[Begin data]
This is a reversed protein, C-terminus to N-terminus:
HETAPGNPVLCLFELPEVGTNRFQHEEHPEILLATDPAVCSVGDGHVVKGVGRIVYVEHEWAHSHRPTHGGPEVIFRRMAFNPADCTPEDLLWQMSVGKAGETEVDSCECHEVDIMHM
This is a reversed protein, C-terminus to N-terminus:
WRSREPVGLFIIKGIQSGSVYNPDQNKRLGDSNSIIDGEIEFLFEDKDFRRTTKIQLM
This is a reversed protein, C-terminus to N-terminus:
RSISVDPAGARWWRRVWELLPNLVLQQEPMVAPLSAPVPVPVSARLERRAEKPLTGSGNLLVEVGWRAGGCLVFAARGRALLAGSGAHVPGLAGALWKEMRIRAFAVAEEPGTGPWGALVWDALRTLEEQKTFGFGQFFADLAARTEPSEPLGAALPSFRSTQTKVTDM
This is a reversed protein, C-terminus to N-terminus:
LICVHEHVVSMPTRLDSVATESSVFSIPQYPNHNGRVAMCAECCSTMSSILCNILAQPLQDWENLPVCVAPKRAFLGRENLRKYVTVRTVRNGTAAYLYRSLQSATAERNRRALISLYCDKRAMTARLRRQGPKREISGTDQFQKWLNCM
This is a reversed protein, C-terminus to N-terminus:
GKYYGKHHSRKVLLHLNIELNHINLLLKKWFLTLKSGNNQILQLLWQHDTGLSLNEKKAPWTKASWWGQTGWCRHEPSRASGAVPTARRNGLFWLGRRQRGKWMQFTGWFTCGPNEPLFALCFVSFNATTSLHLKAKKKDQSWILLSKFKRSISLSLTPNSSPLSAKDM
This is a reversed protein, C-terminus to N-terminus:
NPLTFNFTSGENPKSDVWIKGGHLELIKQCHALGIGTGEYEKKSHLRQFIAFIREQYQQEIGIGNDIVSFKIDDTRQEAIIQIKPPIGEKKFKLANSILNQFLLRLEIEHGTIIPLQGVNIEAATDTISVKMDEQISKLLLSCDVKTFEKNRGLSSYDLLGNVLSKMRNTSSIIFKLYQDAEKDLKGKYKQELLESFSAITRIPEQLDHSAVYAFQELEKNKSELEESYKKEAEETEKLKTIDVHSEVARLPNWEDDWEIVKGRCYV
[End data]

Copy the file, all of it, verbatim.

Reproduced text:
This is a reversed protein, C-terminus to N-terminus:
HETAPGNPVLCLFELPEVGTNRFQHEEHPEILLATDPAVCSVGDGHVVKGVGRIVYVEHEWAHSHRPTHGGPEVIFRRMAFNPADCTPEDLLWQMSVGKAGETEVDSCECHEVDIMHM
This is a reversed protein, C-terminus to N-terminus:
WRSREPVGLFIIKGIQSGSVYNPDQNKRLGDSNSIIDGEIEFLFEDKDFRRTTKIQLM
This is a reversed protein, C-terminus to N-terminus:
RSISVDPAGARWWRRVWELLPNLVLQQEPMVAPLSAPVPVPVSARLERRAEKPLTGSGNLLVEVGWRAGGCLVFAARGRALLAGSGAHVPGLAGALWKEMRIRAFAVAEEPGTGPWGALVWDALRTLEEQKTFGFGQFFADLAARTEPSEPLGAALPSFRSTQTKVTDM
This is a reversed protein, C-terminus to N-terminus:
LICVHEHVVSMPTRLDSVATESSVFSIPQYPNHNGRVAMCAECCSTMSSILCNILAQPLQDWENLPVCVAPKRAFLGRENLRKYVTVRTVRNGTAAYLYRSLQSATAERNRRALISLYCDKRAMTARLRRQGPKREISGTDQFQKWLNCM
This is a reversed protein, C-terminus to N-terminus:
GKYYGKHHSRKVLLHLNIELNHINLLLKKWFLTLKSGNNQILQLLWQHDTGLSLNEKKAPWTKASWWGQTGWCRHEPSRASGAVPTARRNGLFWLGRRQRGKWMQFTGWFTCGPNEPLFALCFVSFNATTSLHLKAKKKDQSWILLSKFKRSISLSLTPNSSPLSAKDM
This is a reversed protein, C-terminus to N-terminus:
NPLTFNFTSGENPKSDVWIKGGHLELIKQCHALGIGTGEYEKKSHLRQFIAFIREQYQQEIGIGNDIVSFKIDDTRQEAIIQIKPPIGEKKFKLANSILNQFLLRLEIEHGTIIPLQGVNIEAATDTISVKMDEQISKLLLSCDVKTFEKNRGLSSYDLLGNVLSKMRNTSSIIFKLYQDAEKDLKGKYKQELLESFSAITRIPEQLDHSAVYAFQELEKNKSELEESYKKEAEETEKLKTIDVHSEVARLPNWEDDWEIVKGRCYV